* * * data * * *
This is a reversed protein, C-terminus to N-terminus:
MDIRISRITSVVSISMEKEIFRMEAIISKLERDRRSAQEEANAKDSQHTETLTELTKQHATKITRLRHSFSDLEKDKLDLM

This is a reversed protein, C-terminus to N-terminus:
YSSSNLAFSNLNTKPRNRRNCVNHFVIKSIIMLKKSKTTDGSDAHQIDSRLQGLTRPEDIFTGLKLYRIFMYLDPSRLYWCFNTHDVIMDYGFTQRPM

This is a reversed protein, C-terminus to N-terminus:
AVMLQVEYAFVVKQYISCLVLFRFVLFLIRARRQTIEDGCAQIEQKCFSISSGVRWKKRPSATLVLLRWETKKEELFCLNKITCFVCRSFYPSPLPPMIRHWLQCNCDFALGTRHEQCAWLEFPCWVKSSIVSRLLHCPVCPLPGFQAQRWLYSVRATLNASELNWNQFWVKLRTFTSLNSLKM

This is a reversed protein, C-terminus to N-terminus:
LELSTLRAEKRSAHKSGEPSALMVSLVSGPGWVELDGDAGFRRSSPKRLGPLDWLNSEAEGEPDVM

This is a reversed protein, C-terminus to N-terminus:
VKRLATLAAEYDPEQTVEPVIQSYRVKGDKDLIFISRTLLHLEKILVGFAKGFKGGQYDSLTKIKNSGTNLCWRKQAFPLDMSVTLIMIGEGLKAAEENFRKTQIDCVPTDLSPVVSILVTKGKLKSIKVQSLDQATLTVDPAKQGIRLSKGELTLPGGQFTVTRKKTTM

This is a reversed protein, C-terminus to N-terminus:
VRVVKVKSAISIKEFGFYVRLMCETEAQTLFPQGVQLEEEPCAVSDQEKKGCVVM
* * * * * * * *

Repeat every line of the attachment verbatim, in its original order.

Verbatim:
This is a reversed protein, C-terminus to N-terminus:
MDIRISRITSVVSISMEKEIFRMEAIISKLERDRRSAQEEANAKDSQHTETLTELTKQHATKITRLRHSFSDLEKDKLDLM

This is a reversed protein, C-terminus to N-terminus:
YSSSNLAFSNLNTKPRNRRNCVNHFVIKSIIMLKKSKTTDGSDAHQIDSRLQGLTRPEDIFTGLKLYRIFMYLDPSRLYWCFNTHDVIMDYGFTQRPM

This is a reversed protein, C-terminus to N-terminus:
AVMLQVEYAFVVKQYISCLVLFRFVLFLIRARRQTIEDGCAQIEQKCFSISSGVRWKKRPSATLVLLRWETKKEELFCLNKITCFVCRSFYPSPLPPMIRHWLQCNCDFALGTRHEQCAWLEFPCWVKSSIVSRLLHCPVCPLPGFQAQRWLYSVRATLNASELNWNQFWVKLRTFTSLNSLKM

This is a reversed protein, C-terminus to N-terminus:
LELSTLRAEKRSAHKSGEPSALMVSLVSGPGWVELDGDAGFRRSSPKRLGPLDWLNSEAEGEPDVM

This is a reversed protein, C-terminus to N-terminus:
VKRLATLAAEYDPEQTVEPVIQSYRVKGDKDLIFISRTLLHLEKILVGFAKGFKGGQYDSLTKIKNSGTNLCWRKQAFPLDMSVTLIMIGEGLKAAEENFRKTQIDCVPTDLSPVVSILVTKGKLKSIKVQSLDQATLTVDPAKQGIRLSKGELTLPGGQFTVTRKKTTM

This is a reversed protein, C-terminus to N-terminus:
VRVVKVKSAISIKEFGFYVRLMCETEAQTLFPQGVQLEEEPCAVSDQEKKGCVVM